RA Diaries: Feats of strength

hands I’ve never been into sports.

Partly, this is because I’m female, and girls and women, at least where I grew up (Mexico and Italy) weren’t really encouraged to be fans of sports like football or baseball, much less play them. When I moved to the United States as a teenager, my high school had girls’ teams for track and swimming, but the boys’ teams were still the ones who were lionized.

Senior year, I belonged to a service club whose members were supposed to bake cookies for male athletes on game day. The year I joined, several members with a feminist bent insisted we also do it for the girls’ teams. That caused quite a stir, and many members didn’t want to do it, since part of the appeal of baking was flirting with that cute water polo player.

But a bigger reason for my disinterest was that I got rheumatoid arthritis while barely in elementary school. The disabled joints and constant fatigue that came with that diagnosis meant I could never excel at most team sports. I also had to worry about injuries, since hurting one joint usually meant the one on the other side would be affected. This made me highly unpopular in gym class, and I was always last to be picked for anything.

Swimming was the exception, but few schools I attended included a swim unit in PE. Still, I was able to swim sometimes after school, so I’ve always been fond of that particular sport. I also loved diving, though I’ve only ever jumped off the high board feet first.

I always loved gymnastics, though I learned early there was no point in my ever pursuing that. But my admiration for swimmers and divers and gymnasts has never waned, and I always try to catch those events when the Summer Olympics roll around. It seems so unfair that there aren’t franchises of such sports, the way there are for hockey or basketball. I’d watch the Buffalo Bendables compete against the LA Leapers any day.

But this past week, I got to indulge my love for all things gym and swim oriented, with the bonus of art. A close relative had a big birthday, so we took her to Las Vegas to celebrate. The area was having a heat wave, and it was too warm to be outside even at 10 p.m., so we spent most of our time in the big air-conditioned hotels.

We got tickets for “Le Reve” at the Wynn. The show takes place mostly in a huge round swimming pool, and involves not only lots of diving but also tons of gymnastics and acrobatics, which are even more impressive considering the slippery medium. “Le Reve” isn’t the Strip’s only water show. There’s also “O,” by Cirque Du Soleil. Apparently, the same guy came up with the concept for both shows, though “Le Reve” is not a Cirque show.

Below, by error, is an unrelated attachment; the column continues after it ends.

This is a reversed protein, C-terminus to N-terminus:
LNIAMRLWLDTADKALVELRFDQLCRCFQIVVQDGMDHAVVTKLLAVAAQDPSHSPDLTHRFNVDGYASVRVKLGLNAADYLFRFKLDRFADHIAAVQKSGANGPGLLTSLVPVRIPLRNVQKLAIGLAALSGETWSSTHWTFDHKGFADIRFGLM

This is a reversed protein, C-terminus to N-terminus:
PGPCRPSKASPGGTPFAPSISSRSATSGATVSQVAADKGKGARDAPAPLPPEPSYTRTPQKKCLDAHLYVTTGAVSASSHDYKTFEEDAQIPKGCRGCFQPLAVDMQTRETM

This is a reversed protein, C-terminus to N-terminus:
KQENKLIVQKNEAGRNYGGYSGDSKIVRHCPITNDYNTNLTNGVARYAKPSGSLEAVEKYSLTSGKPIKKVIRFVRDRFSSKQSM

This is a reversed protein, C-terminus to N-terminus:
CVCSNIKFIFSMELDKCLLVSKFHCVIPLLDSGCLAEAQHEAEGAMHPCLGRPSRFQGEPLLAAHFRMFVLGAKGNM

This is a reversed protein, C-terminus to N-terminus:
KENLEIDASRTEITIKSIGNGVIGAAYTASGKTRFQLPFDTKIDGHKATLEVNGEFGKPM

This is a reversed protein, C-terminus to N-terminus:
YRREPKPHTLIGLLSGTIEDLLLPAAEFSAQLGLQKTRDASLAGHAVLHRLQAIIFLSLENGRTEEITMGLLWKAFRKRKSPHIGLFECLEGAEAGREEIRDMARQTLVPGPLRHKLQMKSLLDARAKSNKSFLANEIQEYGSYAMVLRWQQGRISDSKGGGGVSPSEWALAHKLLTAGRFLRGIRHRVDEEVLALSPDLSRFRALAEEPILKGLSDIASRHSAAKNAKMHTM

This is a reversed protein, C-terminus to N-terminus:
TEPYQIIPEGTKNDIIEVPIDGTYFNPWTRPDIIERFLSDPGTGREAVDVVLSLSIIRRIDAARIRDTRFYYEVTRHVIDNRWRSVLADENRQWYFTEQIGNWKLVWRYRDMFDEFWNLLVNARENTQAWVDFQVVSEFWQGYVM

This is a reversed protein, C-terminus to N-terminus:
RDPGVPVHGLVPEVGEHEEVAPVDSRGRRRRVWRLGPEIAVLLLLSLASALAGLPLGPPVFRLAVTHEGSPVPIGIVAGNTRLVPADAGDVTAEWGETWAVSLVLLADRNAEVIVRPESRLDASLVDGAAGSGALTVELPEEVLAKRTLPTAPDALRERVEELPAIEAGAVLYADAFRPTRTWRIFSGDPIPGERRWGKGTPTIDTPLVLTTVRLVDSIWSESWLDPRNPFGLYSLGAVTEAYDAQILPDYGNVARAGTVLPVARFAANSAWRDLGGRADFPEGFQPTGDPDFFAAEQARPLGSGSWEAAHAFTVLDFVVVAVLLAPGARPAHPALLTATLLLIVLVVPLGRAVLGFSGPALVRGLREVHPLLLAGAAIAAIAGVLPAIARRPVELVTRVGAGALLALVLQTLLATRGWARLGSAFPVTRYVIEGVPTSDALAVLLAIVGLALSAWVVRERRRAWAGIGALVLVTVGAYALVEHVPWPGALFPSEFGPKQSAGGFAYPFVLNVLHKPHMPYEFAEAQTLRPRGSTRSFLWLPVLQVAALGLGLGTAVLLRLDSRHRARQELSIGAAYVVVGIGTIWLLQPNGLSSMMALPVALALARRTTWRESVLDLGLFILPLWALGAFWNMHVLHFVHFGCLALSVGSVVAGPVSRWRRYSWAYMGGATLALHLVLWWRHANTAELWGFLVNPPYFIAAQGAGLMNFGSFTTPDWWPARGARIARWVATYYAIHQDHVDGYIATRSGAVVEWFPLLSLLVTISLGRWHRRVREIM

I loved it. Though the plot was practically nonexistent – girl meets boy, is unsure if she should sleep with him, decides to sleep on it, has weird dream – everything else was impressive. But the ever-moving sets, the lights, the costumes and the music were nothing compared to the incredible feats of agility and strength performed in that tank. Or in the air – there was so much trapeze work, with performers holding each other by one hand, or by the foot, throwing each other back and forth. I worried constantly that someone would slip and fall. I’ve done enough belly smacks in pools to appreciate how much water can hurt, and you can easily break your neck by falling wrong.

I was most impressed by the women. On average, women are supposed to have less upper body strength than men, but these performers were exceptional. They carried other women. They carried men. They hung on to metal handles as they flew up in the air. And they let go at high altitude without flinching.

And I admit, even as I watched and gasped and I admired, that I suddenly felt really sad. I wished that I hadn’t gotten ill so young, and limited so young. What if I could have trained my body to do something like that? Or, to be realistic, because I know most people can’t do that, something even remotely close to that?

What must it be like to fly through the air like that, or to hold up your weight with just one arm? What must it be like to dive into cool blue water with such precision?

The body, when not cruelly deprived by disease, can do amazing things. When I see shows like “Le Reve” I finally understand why athletes are so admired in our society, and why they can make people like me feel so inadequate.

I don’t usually think about such things. I usually try to focus on what I can do, and that list is surprisingly long. I have pushed my mind further than many people. But sometimes, I’d give it all up for the ability to do a perfect dive, or a backflip. Or being able to hang on to a trapeze.

All text copyrighted by A.K. Whitney, and cannot be used without permission.

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